In a side-to-side analysis, Hilary Clinton and Lyndon Johnson have much in common.  Both are politically malleable, bending their "convictions" to whatever is personally advantageous at the moment.  For instance, Johnson voted against any and all civil rights legislation (even an anti-lynching bill) until his politically expedient "evolution" in the run-up to the 1964 election.  The list of Hilary Clinton's "evolutions" are legion and will surely continue to mount as her campaign slogs on.  Like Johnson, Clinton masquerades as a woman of the people and champion of the middle class despite possessing an immense fortune of dubious origin.  Her magnanimity for us peasants persists only so long as the cameras roll.

However, Clinton most resembles Johnson in her lifelong quest for power, a desire that supersedes all else, including the national interest.

Johnson was adept at concealing his true nature from the American electorate, aided in no small part through his natural charm and the technological limitations of his day.  Clinton lacks these advantages; her true, vicious nature is apparent to all who care to see it.

A conservative candidate such as Ted Cruz will not suffer the same disadvantages Barry Goldwater faced in 1964.  Rather, righteous ideology will serve as armor when compared to the dark legacy and empty promises offered up by that latter-day Lyndon Johnson, Hillary Clinton.

Over the past months, as Ted Cruz has steadily climbed in the polls and national exposure, the far left (and establishment right) have either gloated or fretted that Cruz winning the Republican nomination would leave him playing Barry Goldwater to Hillary Clinton's Lyndon Johnson.  Unsurprisingly, this calculation comes from a woeful misreading of historical context, placing far too much emphasis on the candidates themselves and not the climate in which the 1964 election took place.  Unfortunately for aged Democratic candidates who seem trapped in a time warp of '60s radicalism, the world has not remained stagnant with them, and for scandal-plagued Hilary Clinton, there is no longer a media black hole to cover her tracks.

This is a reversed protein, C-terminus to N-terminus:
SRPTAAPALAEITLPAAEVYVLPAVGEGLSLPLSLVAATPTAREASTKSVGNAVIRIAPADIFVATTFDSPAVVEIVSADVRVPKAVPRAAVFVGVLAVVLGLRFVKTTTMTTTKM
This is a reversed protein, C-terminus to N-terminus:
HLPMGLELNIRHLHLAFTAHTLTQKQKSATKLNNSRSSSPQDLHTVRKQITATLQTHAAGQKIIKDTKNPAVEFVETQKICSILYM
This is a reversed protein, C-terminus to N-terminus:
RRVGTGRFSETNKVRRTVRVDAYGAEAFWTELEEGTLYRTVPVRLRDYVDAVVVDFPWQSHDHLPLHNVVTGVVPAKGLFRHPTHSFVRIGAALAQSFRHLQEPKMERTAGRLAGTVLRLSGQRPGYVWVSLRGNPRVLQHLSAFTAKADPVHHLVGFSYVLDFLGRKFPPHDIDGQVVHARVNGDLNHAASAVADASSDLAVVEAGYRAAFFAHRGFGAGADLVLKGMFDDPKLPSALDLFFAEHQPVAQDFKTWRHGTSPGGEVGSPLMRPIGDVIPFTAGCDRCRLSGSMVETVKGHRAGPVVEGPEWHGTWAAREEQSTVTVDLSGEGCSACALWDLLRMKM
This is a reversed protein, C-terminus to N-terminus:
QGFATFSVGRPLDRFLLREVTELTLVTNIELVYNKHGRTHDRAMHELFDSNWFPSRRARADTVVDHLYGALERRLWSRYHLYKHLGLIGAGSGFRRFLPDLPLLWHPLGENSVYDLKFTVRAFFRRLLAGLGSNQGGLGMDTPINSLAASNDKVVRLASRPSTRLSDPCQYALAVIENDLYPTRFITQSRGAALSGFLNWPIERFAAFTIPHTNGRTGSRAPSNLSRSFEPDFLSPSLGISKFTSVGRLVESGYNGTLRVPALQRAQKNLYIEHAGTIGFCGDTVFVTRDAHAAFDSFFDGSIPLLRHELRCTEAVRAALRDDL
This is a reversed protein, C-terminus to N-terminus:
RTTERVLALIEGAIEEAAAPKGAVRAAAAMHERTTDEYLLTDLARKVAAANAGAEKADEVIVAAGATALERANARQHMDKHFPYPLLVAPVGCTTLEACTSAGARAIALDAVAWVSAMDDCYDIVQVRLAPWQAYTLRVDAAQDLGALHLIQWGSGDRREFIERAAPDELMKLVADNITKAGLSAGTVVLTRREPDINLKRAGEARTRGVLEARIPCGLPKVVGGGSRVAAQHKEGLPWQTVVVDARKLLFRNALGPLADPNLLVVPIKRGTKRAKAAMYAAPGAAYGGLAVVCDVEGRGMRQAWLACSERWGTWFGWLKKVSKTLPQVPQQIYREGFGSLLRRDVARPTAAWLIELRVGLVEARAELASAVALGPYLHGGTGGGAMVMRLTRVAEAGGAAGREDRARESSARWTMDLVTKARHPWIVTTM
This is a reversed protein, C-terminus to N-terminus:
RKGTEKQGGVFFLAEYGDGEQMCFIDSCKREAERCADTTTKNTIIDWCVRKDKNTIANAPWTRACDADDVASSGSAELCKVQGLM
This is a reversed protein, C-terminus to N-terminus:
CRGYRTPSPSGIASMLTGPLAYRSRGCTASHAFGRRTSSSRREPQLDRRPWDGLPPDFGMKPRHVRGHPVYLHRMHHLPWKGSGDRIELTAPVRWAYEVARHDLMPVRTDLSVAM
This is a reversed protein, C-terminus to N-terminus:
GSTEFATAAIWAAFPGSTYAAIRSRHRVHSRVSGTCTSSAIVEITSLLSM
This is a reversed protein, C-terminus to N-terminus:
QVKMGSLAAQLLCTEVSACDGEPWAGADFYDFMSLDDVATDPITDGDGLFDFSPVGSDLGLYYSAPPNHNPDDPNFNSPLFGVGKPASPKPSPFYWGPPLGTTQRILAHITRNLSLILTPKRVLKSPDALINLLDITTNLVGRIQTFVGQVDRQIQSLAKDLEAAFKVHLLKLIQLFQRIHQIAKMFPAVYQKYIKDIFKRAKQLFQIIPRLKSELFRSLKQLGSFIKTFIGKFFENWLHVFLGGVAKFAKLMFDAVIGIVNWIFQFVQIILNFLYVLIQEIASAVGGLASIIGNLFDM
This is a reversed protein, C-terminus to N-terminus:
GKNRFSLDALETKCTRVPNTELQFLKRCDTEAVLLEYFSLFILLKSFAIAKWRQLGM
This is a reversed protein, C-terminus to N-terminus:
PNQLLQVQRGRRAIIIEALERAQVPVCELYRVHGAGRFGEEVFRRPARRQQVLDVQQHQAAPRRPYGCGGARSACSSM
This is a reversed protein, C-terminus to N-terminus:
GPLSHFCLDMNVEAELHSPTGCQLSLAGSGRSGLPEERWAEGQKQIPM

By referencing 1964, Cruz detractors imply that he is an ideologically extreme candidate who will serve only to alienate a moderate majority straight into the arms of Mrs. Clinton.  However, this analysis entirely omits the unique electoral situation in which Goldwater and Johnson squared off – one that is nearly the opposite of 2016.

Lyndon Johnson assumed the presidency not on merit, but through the assassination of an immensely popular young President Kennedy in the prime of his life.  The shock to the country and the incredible outpouring of national grief cannot be overstated; it is difficult for Americans not present in those days to fully comprehend.  It was in this atmosphere that Lyndon Johnson had less than one year to convince the nation that he was Kennedy's rightful successor and most capable of carrying on his legacy.  Johnson masterfully maneuvered the uncharted territory of assuming the presidency in the nuclear age, simultaneously convincing Democrats and the nation that he was not only fit for the job, but was indeed Kennedy's heir.  By maintaining Kennedy's staff (most of whom loathed him), he projected continuity.  He acted as consoler-in-chief in a way that had never been attempted, soothing the nation in an hour of doubt and grief.  He was no longer a little-known, little-respected Texas buffoon; he was, in a word, presidential.